Circuit Breakers Kick In
I meant to put this up last Friday but got a little tied up… Anyway, there’s been a lot of markets halted since this whole fiasco started last August, but the majority of market closures and halts occur in often overlooked, developing markets like Russia and Indonesia (I put up a post about it here a while back: Let’s Just Close the Markets?). You don’t often see the US market main index futures or equity exchanges halt trading. Nothing should come as surprising in the financial markets these days, times when the forward looking volatility of the US markets is at its highest ever levels (right) and a day of 5% losses or gains is commonplace, but I wanted to post Friday’s major index halts because it’s a little out of the “ordinary” to see this happen. The last time an NYSE circuit breaker was triggered was during the Asian financial crisis in October 1997 in an attempt to stem similar panic-drive losses to those experienced on Black Monday in 1987, when the circuit breakers and futures limit-downs were first instantiated. On Friday we didn’t see the NYSE halt, but overnight we did see the futures limit-down during the early hours of London trading. Below are the S&P 500 (left) and Dow Jones Industrial Average (right) futures contracts intra-day price action plots for Friday October 24.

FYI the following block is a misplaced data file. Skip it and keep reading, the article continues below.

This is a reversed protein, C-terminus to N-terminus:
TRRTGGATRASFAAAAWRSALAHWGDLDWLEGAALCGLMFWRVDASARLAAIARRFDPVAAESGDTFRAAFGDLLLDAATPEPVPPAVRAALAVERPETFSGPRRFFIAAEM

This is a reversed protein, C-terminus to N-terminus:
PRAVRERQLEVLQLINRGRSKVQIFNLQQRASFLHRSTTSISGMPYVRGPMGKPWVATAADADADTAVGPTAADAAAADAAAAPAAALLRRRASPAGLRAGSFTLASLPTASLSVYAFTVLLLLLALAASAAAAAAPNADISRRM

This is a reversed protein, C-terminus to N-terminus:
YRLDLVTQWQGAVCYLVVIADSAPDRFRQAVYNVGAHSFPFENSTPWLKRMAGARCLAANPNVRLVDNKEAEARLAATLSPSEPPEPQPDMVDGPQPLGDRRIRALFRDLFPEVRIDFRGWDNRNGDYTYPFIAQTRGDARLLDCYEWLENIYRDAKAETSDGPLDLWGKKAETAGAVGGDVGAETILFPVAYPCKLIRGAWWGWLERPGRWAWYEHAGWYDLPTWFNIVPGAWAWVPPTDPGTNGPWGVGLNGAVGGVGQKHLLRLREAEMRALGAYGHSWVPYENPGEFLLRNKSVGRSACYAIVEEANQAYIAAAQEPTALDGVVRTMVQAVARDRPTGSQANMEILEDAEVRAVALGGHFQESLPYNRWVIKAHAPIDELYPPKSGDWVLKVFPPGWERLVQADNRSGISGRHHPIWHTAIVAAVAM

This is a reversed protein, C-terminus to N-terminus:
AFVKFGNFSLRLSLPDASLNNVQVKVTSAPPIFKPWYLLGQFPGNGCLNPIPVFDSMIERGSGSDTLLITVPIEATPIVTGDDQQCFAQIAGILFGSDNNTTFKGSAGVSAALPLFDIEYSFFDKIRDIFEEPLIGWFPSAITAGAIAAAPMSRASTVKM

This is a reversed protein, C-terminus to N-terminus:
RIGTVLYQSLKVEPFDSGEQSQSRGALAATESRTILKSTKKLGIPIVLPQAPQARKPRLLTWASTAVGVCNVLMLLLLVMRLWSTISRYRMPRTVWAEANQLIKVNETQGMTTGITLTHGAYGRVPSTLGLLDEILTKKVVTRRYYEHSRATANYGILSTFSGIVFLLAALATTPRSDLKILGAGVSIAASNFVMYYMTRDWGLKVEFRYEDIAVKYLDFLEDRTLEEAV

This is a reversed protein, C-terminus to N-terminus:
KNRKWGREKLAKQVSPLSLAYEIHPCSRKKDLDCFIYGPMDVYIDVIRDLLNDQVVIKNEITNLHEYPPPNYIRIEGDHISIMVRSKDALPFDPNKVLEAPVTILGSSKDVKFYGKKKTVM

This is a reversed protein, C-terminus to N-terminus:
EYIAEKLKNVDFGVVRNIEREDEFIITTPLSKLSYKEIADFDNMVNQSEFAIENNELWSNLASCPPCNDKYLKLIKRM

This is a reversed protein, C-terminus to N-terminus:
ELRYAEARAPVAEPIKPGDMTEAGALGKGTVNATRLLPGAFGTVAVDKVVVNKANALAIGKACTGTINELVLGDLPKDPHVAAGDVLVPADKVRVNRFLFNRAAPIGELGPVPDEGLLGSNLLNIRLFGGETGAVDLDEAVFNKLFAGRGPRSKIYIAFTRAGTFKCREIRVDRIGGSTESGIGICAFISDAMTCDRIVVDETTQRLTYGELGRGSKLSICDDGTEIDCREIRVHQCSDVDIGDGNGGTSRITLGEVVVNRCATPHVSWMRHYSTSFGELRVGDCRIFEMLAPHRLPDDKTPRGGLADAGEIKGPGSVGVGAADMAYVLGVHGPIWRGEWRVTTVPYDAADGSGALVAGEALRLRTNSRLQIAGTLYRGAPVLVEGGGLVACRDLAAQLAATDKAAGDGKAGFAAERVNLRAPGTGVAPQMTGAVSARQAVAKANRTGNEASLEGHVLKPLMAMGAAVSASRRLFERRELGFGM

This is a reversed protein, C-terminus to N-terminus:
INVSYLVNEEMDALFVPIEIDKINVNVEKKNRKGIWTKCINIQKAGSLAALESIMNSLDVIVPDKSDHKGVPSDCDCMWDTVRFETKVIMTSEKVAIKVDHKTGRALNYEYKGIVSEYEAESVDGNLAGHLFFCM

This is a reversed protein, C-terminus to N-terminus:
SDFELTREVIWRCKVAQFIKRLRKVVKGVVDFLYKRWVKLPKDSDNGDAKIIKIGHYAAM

Like I keep saying, crazy times we’re livin’ in these days… In case anyone’s interested, the major US equity and futures exchanges circuit breakers and limit-down conditions are as follows.
Level One Halt: A 1,100-point drop in the DJIA before 14:00 will halt trading for one hour; for 30 minutes if between 14:00 and 14:30; and have no effect if at 14:30 or later unless there is a level one halt.
Level Two Halt: A 2,200-point drop in the DJIA before 13:00 will halt trading for two hours; for one hour if between 13:00 and 14:00; and for the remainder of the day if at 14:00 or later.
Level Three Halt: A 3,350-point drop will halt trading for the day regardless of when the decline occurs.
S&P 500: When there is a 5% drop or a 60-point slide in the S&P 500 stock index futures prior to the opening of regular trading the limit-down threshold kicks in.
DJIA: When there is a 5% drop or a 550-point slide in the Dow Jones industrial stock index futures prior to the opening of regular trading the limit-down threshold kicks in.
NASDAQ 100:When there is a 5% drop or an 85-point slide in the NASDAQ 100 stock index futures prior to the opening of regular trading the limit-down threshold kicks in.
Once regular trading commences, the next applicable trading limit shall be in effect. Additionally, if there is a halt declared on the primary securities market or the NYSE, trading will halt in all domestic stock index futures and options, whether a limit has been hit or not.
The Hang Seng index (the major index tracking the performance of the Hong Kong stock market) today had its largest single day loss since the Asian crisis in 1987, the last time the NYSE circuit breakers kicked in. What does today hold for the US? I don’t think I want to know…